Access to care

Advocates push state to use more federal dollars for school-based health clinics

Ohio child advocacy groups and doctors are pushing for more state funding to add additional school-based health clinics in the state (Source: “Child advocacy groups, doctors want to see more state funding for school-based health clinics,” News 5 Cleveland, Oct. 20).

The Children’s Defense Fund-Ohio and other child advocacy groups are asking the state to allocate $25 million from the American Rescue Plan Act for the next two years to help set up clinics for additional districts in the state.

Ohio received about $5 billion from the federal government as part of the American Rescue Plan Act. So far, about $3 billion has yet to be allocated. According to the Treasury Department, funds must be incurred by Dec. 31, 2024.


Study finds mortality improvements after rural hospitals merge

A new study published this week in JAMA Network Open found improved mortality rates across multiple common conditions when compared to equivalent facilities that remained independent (Source: “Rural hospitals saw mortality improvements after acquisition deals, study finds,” Fierce Healthcare, Sept. 21).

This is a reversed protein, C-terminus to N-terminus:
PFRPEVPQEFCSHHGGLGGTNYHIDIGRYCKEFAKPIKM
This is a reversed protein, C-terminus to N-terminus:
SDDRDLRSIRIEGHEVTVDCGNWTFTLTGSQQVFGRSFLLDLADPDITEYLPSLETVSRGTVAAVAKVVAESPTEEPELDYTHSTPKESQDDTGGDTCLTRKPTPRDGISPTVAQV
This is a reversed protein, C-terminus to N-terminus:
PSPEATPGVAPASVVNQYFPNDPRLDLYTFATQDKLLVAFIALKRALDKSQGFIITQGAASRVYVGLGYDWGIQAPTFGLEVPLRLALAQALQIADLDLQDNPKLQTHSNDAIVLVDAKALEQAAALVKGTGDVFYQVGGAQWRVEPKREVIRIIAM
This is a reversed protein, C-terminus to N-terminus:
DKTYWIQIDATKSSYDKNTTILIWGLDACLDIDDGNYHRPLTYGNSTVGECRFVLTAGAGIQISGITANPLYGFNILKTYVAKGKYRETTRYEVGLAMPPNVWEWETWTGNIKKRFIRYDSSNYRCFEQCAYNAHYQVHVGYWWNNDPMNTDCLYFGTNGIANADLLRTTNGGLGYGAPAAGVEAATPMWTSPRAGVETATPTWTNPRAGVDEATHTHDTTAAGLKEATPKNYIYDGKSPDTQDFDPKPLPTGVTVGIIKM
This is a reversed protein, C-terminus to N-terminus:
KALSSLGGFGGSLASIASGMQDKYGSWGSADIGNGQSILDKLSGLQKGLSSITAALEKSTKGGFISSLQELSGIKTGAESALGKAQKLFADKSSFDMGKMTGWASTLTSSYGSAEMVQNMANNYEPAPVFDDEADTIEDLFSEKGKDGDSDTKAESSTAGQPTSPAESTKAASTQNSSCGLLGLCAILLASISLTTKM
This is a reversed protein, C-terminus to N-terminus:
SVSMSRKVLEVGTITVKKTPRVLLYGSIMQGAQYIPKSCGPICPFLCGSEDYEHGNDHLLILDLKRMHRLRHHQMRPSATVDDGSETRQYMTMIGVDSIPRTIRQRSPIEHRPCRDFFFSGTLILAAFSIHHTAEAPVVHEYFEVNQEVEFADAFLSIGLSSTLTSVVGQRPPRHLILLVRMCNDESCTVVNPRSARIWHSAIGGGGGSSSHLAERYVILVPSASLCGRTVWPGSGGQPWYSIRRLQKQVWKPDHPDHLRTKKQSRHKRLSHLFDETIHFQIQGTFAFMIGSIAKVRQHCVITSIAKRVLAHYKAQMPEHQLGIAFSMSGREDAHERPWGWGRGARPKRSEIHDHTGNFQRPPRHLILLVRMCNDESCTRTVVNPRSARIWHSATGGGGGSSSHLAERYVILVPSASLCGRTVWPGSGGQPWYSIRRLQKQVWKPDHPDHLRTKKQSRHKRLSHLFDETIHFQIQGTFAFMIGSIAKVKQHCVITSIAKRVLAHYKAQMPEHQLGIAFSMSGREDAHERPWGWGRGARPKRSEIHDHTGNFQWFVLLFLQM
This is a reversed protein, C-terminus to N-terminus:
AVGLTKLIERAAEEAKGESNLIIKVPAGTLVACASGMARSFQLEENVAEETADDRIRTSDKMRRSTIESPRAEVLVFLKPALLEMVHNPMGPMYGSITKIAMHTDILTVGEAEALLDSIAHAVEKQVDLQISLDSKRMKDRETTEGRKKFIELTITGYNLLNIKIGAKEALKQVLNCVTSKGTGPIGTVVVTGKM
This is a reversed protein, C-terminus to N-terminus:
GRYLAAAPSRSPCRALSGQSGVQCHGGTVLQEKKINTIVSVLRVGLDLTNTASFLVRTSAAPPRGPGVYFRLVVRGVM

“The findings of this study regarding the positive outcomes associated with mergers in rural hospital quality challenge a common argument in prior research that hospital consolidation is likely to result in greater market power and higher prices but poorer quality,” researchers from the Agency for Healthcare Research and Quality and IBM Watson Health wrote in the journal.

The researchers noted that their findings differed from other studies that monitored quality changes following consolidation within urban markets, which found either no change or a decline following hospital acquisition.

The difference, they theorized, could be that rural hospital mergers more often allow these facilities “to improve quality of care through access to needed financial, clinical and technological resources, which is important to enhancing rural health and reducing urban-rural disparities in quality. This hypothesis needs to be assessed using data sources that capture data both on quality and hospital resources,” the researchers wrote.


Ohio to push for reinstatement of Medicaid work requirement

Ohio will appeal a move by the Biden administration to rescind federal approval of a work requirement that the state wants to use to determine Medicaid eligibility, Gov. Mike DeWine announced Thursday (Source: “Ohio seeks to reinstate Medicaid work requirement in appeal to Biden administration move,” Columbus Dispatch, Sept. 9).

Attorney General Dave Yost filed a notice of appeal with the Centers for Medicare & Medicaid Services weeks after the agency withdrew its approval for the "community engagement" requirement. The measure would require all new adult group beneficiaries under 50 years old to complete 80 hours per month of employment, education or job skills training.